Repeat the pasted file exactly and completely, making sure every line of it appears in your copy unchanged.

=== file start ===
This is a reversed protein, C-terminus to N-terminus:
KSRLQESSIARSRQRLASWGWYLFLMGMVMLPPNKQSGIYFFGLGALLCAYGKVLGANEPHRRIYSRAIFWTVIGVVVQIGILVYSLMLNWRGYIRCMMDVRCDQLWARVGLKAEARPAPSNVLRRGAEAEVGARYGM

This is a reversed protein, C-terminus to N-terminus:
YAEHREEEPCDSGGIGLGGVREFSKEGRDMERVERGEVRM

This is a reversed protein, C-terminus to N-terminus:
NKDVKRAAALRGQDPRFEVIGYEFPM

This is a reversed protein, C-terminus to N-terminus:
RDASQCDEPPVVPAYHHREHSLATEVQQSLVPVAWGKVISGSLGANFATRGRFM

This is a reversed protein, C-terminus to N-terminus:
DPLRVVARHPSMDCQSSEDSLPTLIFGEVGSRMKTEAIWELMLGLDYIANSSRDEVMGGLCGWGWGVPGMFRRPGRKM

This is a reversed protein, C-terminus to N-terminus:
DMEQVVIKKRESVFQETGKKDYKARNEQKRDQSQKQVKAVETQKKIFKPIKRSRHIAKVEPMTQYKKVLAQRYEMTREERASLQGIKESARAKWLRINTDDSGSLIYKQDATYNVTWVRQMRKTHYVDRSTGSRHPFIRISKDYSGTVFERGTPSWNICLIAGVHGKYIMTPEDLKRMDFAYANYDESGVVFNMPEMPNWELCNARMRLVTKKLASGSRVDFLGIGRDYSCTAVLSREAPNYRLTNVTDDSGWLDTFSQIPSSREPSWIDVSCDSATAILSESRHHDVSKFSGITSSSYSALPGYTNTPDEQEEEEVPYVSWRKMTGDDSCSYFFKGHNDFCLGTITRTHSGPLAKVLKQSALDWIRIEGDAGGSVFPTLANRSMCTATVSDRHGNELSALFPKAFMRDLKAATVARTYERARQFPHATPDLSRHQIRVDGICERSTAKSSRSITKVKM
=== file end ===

This is a reversed protein, C-terminus to N-terminus:
KSRLQESSIARSRQRLASWGWYLFLMGMVMLPPNKQSGIYFFGLGALLCAYGKVLGANEPHRRIYSRAIFWTVIGVVVQIGILVYSLMLNWRGYIRCMMDVRCDQLWARVGLKAEARPAPSNVLRRGAEAEVGARYGM

This is a reversed protein, C-terminus to N-terminus:
YAEHREEEPCDSGGIGLGGVREFSKEGRDMERVERGEVRM

This is a reversed protein, C-terminus to N-terminus:
NKDVKRAAALRGQDPRFEVIGYEFPM

This is a reversed protein, C-terminus to N-terminus:
RDASQCDEPPVVPAYHHREHSLATEVQQSLVPVAWGKVISGSLGANFATRGRFM

This is a reversed protein, C-terminus to N-terminus:
DPLRVVARHPSMDCQSSEDSLPTLIFGEVGSRMKTEAIWELMLGLDYIANSSRDEVMGGLCGWGWGVPGMFRRPGRKM

This is a reversed protein, C-terminus to N-terminus:
DMEQVVIKKRESVFQETGKKDYKARNEQKRDQSQKQVKAVETQKKIFKPIKRSRHIAKVEPMTQYKKVLAQRYEMTREERASLQGIKESARAKWLRINTDDSGSLIYKQDATYNVTWVRQMRKTHYVDRSTGSRHPFIRISKDYSGTVFERGTPSWNICLIAGVHGKYIMTPEDLKRMDFAYANYDESGVVFNMPEMPNWELCNARMRLVTKKLASGSRVDFLGIGRDYSCTAVLSREAPNYRLTNVTDDSGWLDTFSQIPSSREPSWIDVSCDSATAILSESRHHDVSKFSGITSSSYSALPGYTNTPDEQEEEEVPYVSWRKMTGDDSCSYFFKGHNDFCLGTITRTHSGPLAKVLKQSALDWIRIEGDAGGSVFPTLANRSMCTATVSDRHGNELSALFPKAFMRDLKAATVARTYERARQFPHATPDLSRHQIRVDGICERSTAKSSRSITKVKM